19. The drilling system of claim 16, in which the steel column includes a starter section for driving connection to a drilling machine and at least one other section, coupler means for connecting said sections, and in which the resilient collar is strategically mounted in circumscribing relationship with one of said sections for vibration attenuation thereof.
20. The drilling system of claim 19, in which said resilient collar is contained within an outer shell having an open end, and means for compressing the resilient collar within said shell and onto the one steel column section for securing the noise suppression means thereto.

This application is a continuation-in-part of my patent application Ser. No. 09/543,933 filed Apr. 6, 2000, now U.S. Pat. No. 6,374,932 for Heat Management Drilling System and Method and my other patent application Ser. No. 09/260,159 filed Mar. 1, 1999 for Drilling System Drive Steel now U.S. Pat. No. 6,161,635, which is a continuation-in-part of patent application Ser. No. 09/046,382 filed Mar. 23, 1998 for Rotary Drilling Systems (U.S. Pat. No. 6,092,612), which is a continuation-in-part of patent application Ser. No. 08/689,667 filed Aug. 13, 1996 and entitled Low Volume Air-Water Drilling Systems and Methods (U.S. Pat. No. 5,875,858 on Mar. 2, 1999, which is a continuation-in-part of parent patent application Ser. No. 08/472,913 filed Jun. 7, 1995 (now abandoned).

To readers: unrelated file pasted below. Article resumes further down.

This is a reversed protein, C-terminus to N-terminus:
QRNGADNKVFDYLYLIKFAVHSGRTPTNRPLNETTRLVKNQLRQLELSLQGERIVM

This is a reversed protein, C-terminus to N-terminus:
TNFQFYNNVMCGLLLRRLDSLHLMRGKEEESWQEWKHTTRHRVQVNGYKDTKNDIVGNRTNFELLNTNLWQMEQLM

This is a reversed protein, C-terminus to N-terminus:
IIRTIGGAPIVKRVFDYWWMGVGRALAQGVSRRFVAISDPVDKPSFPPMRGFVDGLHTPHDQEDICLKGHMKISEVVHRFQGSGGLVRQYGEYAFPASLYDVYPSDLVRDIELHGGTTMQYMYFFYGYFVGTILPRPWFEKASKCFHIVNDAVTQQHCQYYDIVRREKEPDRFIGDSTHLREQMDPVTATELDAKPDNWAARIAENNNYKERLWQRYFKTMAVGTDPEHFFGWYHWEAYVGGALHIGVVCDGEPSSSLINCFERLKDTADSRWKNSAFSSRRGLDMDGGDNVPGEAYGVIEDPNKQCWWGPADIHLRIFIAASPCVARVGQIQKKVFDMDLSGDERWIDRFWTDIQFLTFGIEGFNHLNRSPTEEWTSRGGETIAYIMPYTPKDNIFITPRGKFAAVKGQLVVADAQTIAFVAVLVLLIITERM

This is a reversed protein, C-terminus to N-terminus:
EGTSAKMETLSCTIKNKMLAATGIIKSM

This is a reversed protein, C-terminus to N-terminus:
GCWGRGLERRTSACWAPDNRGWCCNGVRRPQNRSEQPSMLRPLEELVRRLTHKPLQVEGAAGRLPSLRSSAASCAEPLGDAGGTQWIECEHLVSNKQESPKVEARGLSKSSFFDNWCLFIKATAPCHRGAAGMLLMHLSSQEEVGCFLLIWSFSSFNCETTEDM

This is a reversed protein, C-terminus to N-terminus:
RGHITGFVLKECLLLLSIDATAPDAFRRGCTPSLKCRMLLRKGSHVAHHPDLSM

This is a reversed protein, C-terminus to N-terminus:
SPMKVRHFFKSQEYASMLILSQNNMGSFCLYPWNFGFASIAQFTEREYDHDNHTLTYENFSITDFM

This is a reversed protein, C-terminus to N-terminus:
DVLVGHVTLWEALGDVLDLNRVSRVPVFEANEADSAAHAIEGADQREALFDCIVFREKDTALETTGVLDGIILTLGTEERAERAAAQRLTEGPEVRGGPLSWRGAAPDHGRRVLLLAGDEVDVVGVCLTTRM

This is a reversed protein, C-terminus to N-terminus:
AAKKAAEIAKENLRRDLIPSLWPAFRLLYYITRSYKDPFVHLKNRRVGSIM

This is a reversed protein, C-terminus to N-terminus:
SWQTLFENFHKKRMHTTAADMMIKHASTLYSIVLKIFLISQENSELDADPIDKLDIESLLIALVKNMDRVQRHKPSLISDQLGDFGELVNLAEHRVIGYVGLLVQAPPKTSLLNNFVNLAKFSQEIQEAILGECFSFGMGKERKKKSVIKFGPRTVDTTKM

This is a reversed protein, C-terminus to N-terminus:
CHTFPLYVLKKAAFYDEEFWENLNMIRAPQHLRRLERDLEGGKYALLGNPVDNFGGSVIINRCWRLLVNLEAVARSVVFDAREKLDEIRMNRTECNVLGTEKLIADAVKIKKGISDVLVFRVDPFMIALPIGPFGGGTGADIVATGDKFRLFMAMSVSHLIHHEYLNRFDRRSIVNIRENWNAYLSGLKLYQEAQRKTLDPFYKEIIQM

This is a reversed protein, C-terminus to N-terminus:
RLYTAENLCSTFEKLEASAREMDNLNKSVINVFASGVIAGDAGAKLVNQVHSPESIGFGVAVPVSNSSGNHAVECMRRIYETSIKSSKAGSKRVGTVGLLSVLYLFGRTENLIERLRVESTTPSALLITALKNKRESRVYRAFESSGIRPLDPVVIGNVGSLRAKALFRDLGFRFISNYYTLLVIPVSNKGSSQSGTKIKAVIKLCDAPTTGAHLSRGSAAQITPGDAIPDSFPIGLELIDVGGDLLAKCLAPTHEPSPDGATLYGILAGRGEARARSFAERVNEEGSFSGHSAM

1. Field of the Invention

The invention relates generally to rotary drilling systems, and more specifically to improvements for drilling systems as used in drilling and boring for roof bolting operations for tunnel construction, mining and the like.

2. Description of the Prior Art

In the fields of industrial, mining and construction tools, polycrystalline diamond (PCD) is now in wide use in making cutting tool inserts, sometimes called polycrystalline diamond compacts (PDC). PCD materials are formed of fine diamond powder sintered by intercrystalline bonding under high temperature/high pressure diamond synthesis technology into predetermined layers or shapes; and such PCD layers are usually permanently bonded to a substrate of “precemented” tungsten carbide to form such PDC insert or compact. The term “high density ceramic” (HDC) is sometimes used to refer to a mining tool having a PCD insert. “Chemical vapor deposition” (CVD) and “Thermally Stable Product” (TSP) diamond-forms may be used for denser inserts and other super abrasive hard surfacing and layering materials, such as layered “nitride” compositions of titanium (TiN) and carbon (C2N2)and all such “hard surface” materials well as titanium carbide and other more conventional bit materials are applicable to the present invention.